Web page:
In yet further illustration of the operation of the call interruption handling module 300, FIG. 3 is a flow chart illustrating a process for call interruption handling in an IVR data processing system. Beginning in block 310, a call can be received from a caller in the IVR data processing system. In block 315, a call back number can be determined for the caller. For instance, the caller can be prompted to provide a call back number, or an identifier with which a pre-stored record of a call back number can be retrieved, or a caller identification record can be retrieved from the call itself. Thereafter, in block 320, an IVR session can be established with the caller.
As such, in block 325 the caller can be prompted according to the call flow defined for the IVR session (such as that defined by way of a VXML compliant document). In decision block 330, it can be determined whether or not the call has been interrupted. If the call has not been interrupted, in block 335, caller input can be received in response to the IVR provided prompt and in block 340 the user input can be processed in accordance with the call flow of the IVR session. In decision block 345, if the IVR session has completed, in block 350 the IVR session can end. Otherwise, in block 325 the caller can be prompted once more in accordance with the call flow of the IVR session.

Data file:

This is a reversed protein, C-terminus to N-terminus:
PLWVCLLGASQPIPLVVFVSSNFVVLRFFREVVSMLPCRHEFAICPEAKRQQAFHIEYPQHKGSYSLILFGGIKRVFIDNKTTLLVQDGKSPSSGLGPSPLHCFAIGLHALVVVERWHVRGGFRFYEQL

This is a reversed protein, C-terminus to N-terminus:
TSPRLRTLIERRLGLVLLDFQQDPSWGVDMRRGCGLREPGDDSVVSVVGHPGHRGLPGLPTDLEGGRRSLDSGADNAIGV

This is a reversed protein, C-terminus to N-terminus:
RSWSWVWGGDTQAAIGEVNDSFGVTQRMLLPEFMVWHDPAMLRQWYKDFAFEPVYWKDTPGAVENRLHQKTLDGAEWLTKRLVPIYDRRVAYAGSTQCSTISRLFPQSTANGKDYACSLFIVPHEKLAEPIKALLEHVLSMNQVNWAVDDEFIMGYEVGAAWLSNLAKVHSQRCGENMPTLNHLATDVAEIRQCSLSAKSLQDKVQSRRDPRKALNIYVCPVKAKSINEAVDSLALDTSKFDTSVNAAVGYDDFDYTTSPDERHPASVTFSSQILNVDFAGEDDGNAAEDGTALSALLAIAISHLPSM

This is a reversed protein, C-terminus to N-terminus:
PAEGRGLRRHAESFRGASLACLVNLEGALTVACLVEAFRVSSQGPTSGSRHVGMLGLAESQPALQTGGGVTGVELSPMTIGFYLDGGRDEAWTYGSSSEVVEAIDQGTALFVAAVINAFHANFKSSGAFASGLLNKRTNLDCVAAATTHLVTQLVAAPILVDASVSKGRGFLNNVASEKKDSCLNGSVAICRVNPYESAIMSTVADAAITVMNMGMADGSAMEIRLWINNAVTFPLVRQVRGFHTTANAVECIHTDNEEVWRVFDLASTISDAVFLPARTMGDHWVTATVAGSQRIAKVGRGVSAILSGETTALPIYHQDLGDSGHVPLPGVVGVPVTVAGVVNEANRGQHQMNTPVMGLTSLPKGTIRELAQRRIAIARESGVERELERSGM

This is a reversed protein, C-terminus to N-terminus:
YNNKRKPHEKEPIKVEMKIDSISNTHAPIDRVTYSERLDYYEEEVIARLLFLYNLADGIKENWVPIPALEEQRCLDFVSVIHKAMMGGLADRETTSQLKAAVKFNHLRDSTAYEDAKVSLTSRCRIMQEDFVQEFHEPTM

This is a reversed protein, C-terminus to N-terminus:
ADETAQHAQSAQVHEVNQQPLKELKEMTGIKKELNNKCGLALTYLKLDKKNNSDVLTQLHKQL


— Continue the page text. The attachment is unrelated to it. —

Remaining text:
Of note, in decision block 330, if it is determined that the call with the caller has been interrupted, in block 355 the state of the IVR session with the caller can be saved and the call back number for the caller retrieved. In block 360, a call back can be initiated to the caller using the call back number. In decision block 365, it can be determined whether or not the attempt to call back the caller has been successful and that a new telephone call has been established between the IVR system and the caller for a newly established IVR session. If not, the IVR session can end for the caller in block 350 (or alternatively, a discrete number of attempts to re-establish a telephonic connection with the caller can be attempted).
Notwithstanding, in decision block 365, if it is determined that a telephone call has been re-established with the caller, in block 370, the saved state information for the IVR session with the caller can be retrieved and applied to the newly established IVR session for the caller. Subsequently, in block 375 the newly established IVR session can resume at a point in the call flow of the IVR session consistent with the state information. As such, in block 325 again the caller can be prompted by the IVR system in accordance with the call flow of the IVR session and the process can continue normally through decision block 330 without having required the caller to start at the beginning of the call flow for the IVR session in consequence of the call interruption.